By ELLEN BARRY
Published: July 4, 2012
MOSCOW — For months now, Western policy makers have been racking their brains to figure out what strategic interests have made Russia so intent on supporting the Syrian president, Bashar al-Assad — a leader who, facing a popular uprising, seemed to be on his way out anyway.
It is an understandable question, but perhaps the wrong one. Decisions are flowing from President Vladimir V. Putin, whose career has left him overwhelmingly wary both of revolutions and of Western intervention.
This is a man who, during the death throes of the Communist system, personally defended the K.G.B.’s headquarters in Dresden against an angry crowd of Germans. And Mr. Putin’s already suspicious view of street politics only deepened with the “colored revolutions” of the mid-2000s, in which pro-Western protests, some supported by the United States, ousted a series of Moscow-friendly leaders.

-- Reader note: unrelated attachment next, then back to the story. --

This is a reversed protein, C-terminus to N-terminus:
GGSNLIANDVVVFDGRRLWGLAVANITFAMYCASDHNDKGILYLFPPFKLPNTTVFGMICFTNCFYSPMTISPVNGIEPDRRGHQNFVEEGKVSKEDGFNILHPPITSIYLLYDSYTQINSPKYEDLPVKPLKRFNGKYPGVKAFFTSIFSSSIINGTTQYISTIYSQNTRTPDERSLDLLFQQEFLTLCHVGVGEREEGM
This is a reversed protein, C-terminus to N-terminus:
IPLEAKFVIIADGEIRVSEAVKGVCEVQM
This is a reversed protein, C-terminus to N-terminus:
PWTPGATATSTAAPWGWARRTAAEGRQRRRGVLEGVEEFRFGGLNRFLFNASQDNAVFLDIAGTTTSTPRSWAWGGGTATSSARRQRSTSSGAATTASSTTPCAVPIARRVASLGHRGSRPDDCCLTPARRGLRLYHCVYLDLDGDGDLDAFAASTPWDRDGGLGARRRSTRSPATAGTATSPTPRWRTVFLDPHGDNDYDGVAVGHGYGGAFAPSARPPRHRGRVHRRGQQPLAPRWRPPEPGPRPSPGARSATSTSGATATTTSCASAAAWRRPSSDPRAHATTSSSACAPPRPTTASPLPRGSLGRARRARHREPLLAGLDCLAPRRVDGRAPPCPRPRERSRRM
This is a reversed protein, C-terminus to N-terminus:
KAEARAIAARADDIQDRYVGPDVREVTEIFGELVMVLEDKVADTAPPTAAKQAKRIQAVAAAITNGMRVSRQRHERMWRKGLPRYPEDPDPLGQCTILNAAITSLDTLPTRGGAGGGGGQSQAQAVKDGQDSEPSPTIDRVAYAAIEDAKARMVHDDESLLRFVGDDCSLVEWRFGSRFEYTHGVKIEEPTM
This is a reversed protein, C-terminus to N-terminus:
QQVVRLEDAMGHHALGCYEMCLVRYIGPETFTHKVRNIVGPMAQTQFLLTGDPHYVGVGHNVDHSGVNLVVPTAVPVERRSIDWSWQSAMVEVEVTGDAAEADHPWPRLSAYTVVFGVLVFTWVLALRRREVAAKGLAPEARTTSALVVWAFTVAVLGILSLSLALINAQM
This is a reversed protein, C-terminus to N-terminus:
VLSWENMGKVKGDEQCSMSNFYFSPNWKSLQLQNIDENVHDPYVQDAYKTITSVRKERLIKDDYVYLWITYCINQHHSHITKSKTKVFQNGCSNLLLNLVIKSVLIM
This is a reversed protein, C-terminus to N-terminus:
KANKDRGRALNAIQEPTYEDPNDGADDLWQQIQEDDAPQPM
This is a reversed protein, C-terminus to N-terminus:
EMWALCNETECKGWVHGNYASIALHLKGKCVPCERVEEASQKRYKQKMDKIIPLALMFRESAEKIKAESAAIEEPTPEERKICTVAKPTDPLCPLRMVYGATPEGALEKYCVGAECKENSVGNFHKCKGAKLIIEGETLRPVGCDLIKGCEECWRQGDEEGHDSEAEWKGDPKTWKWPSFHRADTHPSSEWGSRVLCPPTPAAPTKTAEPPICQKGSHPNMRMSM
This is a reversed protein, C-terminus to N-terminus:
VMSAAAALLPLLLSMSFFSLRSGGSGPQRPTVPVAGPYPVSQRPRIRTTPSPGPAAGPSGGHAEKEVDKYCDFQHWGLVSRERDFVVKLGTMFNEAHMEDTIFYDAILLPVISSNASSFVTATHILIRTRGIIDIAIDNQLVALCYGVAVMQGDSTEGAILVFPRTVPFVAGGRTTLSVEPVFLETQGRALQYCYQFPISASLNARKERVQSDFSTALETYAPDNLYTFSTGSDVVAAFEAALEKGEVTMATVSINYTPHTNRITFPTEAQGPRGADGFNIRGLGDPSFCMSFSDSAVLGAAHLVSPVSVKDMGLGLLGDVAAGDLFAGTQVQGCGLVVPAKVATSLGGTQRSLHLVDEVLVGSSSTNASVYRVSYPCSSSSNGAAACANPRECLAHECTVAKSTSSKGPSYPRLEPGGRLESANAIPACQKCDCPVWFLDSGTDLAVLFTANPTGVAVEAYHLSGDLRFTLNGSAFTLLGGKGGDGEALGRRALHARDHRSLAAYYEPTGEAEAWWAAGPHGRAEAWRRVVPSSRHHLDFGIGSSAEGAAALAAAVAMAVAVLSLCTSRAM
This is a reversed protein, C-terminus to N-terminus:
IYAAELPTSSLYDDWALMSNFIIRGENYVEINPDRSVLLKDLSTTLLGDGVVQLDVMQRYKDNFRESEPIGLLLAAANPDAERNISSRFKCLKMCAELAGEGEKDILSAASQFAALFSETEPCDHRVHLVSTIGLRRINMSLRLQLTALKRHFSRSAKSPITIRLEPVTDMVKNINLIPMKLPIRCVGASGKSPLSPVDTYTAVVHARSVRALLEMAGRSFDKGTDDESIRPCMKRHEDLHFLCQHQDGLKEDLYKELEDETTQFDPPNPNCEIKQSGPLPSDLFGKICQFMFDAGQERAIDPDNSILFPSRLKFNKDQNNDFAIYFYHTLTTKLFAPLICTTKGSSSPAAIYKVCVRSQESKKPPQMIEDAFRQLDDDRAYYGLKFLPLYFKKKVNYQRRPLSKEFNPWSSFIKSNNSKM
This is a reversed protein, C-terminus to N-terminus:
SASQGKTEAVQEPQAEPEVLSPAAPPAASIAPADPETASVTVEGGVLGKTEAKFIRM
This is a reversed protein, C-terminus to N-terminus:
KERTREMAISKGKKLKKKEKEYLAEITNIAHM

Since the recent Arab uprisings began, Russian leaders have viewed them through this lens — as a product not of social change but of interference by the West, intended in part to damage Russia.
Mr. Putin takes little interest in the details of foreign policy, but this notion touches him personally. He memorably blew up in April 2011, when NATO warplanes were attacking Libya against Russia’s protestations, delivering a speech that scoffed at the notion that Western intervention aimed to advance democracy.
“Look at the map of this region, there are monarchies all around,” he said during a visit to Denmark. “What do you think they are — Danish-style democracies? No. There are monarchies everywhere, and this basically corresponds with the mentality of the people, as well as longstanding practice.”